Tags: , , , , , | Posted by Laura on 12/25/2013 9:20 AM | Comments (0)

 

Looking through boxes of old stuff can lead to some unusual discoveries.  I almost always find myself flipping through boxes of old sheet music when I happen upon them -- how else would I learn about turn-of-the-previous-century Canadian geography and child singing stars?  This time around we've got some great 1960s kitsch.  I took home this free copy of Let's Play the Yamaha Electone purely for the cover graphic (above); I didn't even notice the title.  After being in the way in my living room for several weeks, I finally picked up the book and had a proper look-through.  

Musically, it's unexceptional.  "Merrily We Roll Along," "Oh! Susanna," "Brahms' Cradle Song," and other bland tunes.  It's the full page pictures that grab your attention.  First up, leaving an open spot next to your Yamaha Electone to park your glimmering tea service:

 

 

Maybe our stylish mother just finished serving a round before performing her rendition of "Red River Valley"?

Not so with our next tableau.  This family is so engaged by the instrument they don't need floor-to-ceiling wood panelling or a even horizon:

 

Then again, the maniacal look on the father's face perhaps suggests an insanity induced by his featureless surroundings.

What's interesting about both of these photos is that they have very little to do with music and music-making.  It seems here that the Electone, as a home organ, is being treated much like any other piece of furniture in the household while also acting as a centre for "family fun."  Upright pianos in the 19th century were bought and sold for partly similar reasons: they were an item a middle-class family would own to establish their respectability and to provide a form of simple, wholesome entertainment for the family and visitors alike.  Since Let's Play... is a beginner's book, the publishers have probably rightly assumed that no sales pitch on the wondrous benefits of Electone is necessary -- because if you're buying a beginner's book, you've already been sold on the instrument itself.  However, these photos are still a bit curious as images of their type are not normally found in instructional books, and their inclusion here gives the impression that the book is still doing the work of an advertising campaign.  Was Yamaha determined to drive home the Electone's messaging of family togetherness and upward mobility by all available means?  Perhaps they spent enough money on these photos and wanted to get further use out of them, or they just needed filler for a couple more pages of the book.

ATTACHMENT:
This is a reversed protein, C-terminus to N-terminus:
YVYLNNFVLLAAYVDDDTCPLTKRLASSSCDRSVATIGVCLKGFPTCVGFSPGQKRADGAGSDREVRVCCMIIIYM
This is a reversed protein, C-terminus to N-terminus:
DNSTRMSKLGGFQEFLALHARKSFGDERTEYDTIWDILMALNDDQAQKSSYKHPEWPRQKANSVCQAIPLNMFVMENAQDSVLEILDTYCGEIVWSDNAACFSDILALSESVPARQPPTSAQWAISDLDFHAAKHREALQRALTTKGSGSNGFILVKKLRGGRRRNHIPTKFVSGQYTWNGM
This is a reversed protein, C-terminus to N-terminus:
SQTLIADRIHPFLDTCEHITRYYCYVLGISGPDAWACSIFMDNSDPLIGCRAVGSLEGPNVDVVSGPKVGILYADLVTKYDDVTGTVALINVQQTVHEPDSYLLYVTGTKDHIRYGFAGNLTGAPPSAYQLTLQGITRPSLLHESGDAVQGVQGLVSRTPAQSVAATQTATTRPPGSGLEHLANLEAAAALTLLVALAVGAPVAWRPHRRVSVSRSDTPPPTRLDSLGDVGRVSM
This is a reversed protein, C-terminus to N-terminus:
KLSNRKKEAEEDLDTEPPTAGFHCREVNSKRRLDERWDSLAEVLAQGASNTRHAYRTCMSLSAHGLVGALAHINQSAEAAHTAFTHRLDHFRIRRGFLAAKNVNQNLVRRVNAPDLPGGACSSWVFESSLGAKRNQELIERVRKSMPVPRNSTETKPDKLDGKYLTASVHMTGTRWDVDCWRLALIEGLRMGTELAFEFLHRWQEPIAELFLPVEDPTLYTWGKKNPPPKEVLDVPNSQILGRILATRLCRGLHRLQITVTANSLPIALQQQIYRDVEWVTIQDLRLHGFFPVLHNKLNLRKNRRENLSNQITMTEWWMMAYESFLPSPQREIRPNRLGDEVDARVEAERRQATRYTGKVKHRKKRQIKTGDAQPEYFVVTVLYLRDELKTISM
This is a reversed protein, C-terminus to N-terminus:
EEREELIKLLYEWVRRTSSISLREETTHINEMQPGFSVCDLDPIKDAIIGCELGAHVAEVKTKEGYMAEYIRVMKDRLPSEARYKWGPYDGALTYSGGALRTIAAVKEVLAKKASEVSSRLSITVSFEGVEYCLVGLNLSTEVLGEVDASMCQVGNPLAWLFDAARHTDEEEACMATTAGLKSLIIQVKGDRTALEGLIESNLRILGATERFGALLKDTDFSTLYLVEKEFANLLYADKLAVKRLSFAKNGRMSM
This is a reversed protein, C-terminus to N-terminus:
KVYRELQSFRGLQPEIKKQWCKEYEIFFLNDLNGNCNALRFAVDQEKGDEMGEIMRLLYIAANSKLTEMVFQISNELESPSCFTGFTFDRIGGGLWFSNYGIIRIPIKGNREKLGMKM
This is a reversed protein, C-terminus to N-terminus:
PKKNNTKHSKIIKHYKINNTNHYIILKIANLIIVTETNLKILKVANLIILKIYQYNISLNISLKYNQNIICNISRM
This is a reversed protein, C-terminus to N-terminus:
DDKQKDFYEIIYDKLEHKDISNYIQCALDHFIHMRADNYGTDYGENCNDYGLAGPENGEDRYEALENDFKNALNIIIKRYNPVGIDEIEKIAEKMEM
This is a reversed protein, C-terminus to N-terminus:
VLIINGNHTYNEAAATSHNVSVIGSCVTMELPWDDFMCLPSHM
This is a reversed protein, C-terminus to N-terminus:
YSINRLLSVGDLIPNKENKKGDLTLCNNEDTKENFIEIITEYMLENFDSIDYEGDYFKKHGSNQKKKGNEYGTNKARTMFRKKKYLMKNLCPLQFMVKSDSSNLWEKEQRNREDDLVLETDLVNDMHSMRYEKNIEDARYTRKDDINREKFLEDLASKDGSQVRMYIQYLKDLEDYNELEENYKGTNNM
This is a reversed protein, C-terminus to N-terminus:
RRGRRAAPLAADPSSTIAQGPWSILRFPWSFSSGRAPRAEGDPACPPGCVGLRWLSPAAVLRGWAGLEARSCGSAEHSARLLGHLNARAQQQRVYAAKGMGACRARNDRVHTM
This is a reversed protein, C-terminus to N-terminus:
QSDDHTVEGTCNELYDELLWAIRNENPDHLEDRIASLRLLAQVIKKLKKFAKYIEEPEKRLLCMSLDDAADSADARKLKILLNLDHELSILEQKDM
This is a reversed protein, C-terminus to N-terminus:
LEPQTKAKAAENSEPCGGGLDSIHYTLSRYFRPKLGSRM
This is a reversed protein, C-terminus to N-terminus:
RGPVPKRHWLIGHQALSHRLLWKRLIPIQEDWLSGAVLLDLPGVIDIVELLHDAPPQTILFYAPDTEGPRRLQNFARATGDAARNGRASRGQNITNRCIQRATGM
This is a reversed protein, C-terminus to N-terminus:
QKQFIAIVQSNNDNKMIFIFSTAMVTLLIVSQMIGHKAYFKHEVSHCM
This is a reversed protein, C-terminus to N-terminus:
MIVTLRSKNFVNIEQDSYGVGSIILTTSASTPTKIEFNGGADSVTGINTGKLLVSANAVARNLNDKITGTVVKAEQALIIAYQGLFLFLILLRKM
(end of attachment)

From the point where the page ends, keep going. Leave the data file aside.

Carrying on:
There are a few images that also serve an instructional purpose, such as demonstrating proper playing posture whilst wearing a formal suit:

 

 

Correct foot placement is equally important:

 

 

While the fad for electronic home organs faded during 70s and was all but dead by the 80s, the Electone apparently managed to reinvent itself enough to survive changing times -- at least, that's what the fragmentary Wikipedia article says.  But the real key to its staying power might have been the instrument's greater popularity in Asia than it had had the West.  In fact, the Electone is so popular that there used to be a Yamaha-sponsored festival for the instrument.  Yamaha eventually pulled their support, but it's subsequently been revived, a junior festival has been established, and there have been calls to revive festivals in other regionsAs some are hoping, maybe it'll make a worldwide come-back soon?

 

I saw Janet Cardiff and George Bures Miller's installation Opera for a Small Room recently. How to summarise it? To quote from the artists' website: "There are twenty-four antique loudspeakers out of which come songs, sounds, arias, and occasional pop tunes. There are almost two thousand records stacked around the room and eight record players, which turn on and off robotically syncing with the soundtrack. The sound of someone moving and sorting albums is heard. The audience cannot enter the room. To see and hear his world, they have to look through windows, holes in the walls, and cracks in the doorways and watch his shadow move around the room. "